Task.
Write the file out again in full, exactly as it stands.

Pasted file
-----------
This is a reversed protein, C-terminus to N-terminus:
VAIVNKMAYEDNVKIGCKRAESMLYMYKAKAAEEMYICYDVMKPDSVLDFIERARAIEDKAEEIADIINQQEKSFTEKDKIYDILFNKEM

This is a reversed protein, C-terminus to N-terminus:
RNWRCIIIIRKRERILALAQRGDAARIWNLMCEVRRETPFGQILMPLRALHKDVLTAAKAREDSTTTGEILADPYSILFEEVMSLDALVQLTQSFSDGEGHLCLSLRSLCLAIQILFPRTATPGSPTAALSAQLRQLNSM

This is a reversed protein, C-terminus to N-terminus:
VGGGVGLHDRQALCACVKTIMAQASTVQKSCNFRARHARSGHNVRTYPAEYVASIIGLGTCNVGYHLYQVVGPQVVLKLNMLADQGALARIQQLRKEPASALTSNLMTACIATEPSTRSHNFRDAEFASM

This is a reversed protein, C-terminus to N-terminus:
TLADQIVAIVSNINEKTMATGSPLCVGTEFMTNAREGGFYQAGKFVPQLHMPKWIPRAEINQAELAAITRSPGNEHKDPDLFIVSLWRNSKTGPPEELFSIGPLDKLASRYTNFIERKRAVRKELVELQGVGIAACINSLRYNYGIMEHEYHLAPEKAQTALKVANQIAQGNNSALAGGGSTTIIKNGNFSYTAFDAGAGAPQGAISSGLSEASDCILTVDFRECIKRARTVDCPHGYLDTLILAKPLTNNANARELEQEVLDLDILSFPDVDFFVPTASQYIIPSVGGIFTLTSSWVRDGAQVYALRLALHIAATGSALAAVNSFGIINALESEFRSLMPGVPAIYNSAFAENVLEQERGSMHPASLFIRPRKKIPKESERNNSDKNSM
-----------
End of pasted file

This is a reversed protein, C-terminus to N-terminus:
VAIVNKMAYEDNVKIGCKRAESMLYMYKAKAAEEMYICYDVMKPDSVLDFIERARAIEDKAEEIADIINQQEKSFTEKDKIYDILFNKEM

This is a reversed protein, C-terminus to N-terminus:
RNWRCIIIIRKRERILALAQRGDAARIWNLMCEVRRETPFGQILMPLRALHKDVLTAAKAREDSTTTGEILADPYSILFEEVMSLDALVQLTQSFSDGEGHLCLSLRSLCLAIQILFPRTATPGSPTAALSAQLRQLNSM

This is a reversed protein, C-terminus to N-terminus:
VGGGVGLHDRQALCACVKTIMAQASTVQKSCNFRARHARSGHNVRTYPAEYVASIIGLGTCNVGYHLYQVVGPQVVLKLNMLADQGALARIQQLRKEPASALTSNLMTACIATEPSTRSHNFRDAEFASM

This is a reversed protein, C-terminus to N-terminus:
TLADQIVAIVSNINEKTMATGSPLCVGTEFMTNAREGGFYQAGKFVPQLHMPKWIPRAEINQAELAAITRSPGNEHKDPDLFIVSLWRNSKTGPPEELFSIGPLDKLASRYTNFIERKRAVRKELVELQGVGIAACINSLRYNYGIMEHEYHLAPEKAQTALKVANQIAQGNNSALAGGGSTTIIKNGNFSYTAFDAGAGAPQGAISSGLSEASDCILTVDFRECIKRARTVDCPHGYLDTLILAKPLTNNANARELEQEVLDLDILSFPDVDFFVPTASQYIIPSVGGIFTLTSSWVRDGAQVYALRLALHIAATGSALAAVNSFGIINALESEFRSLMPGVPAIYNSAFAENVLEQERGSMHPASLFIRPRKKIPKESERNNSDKNSM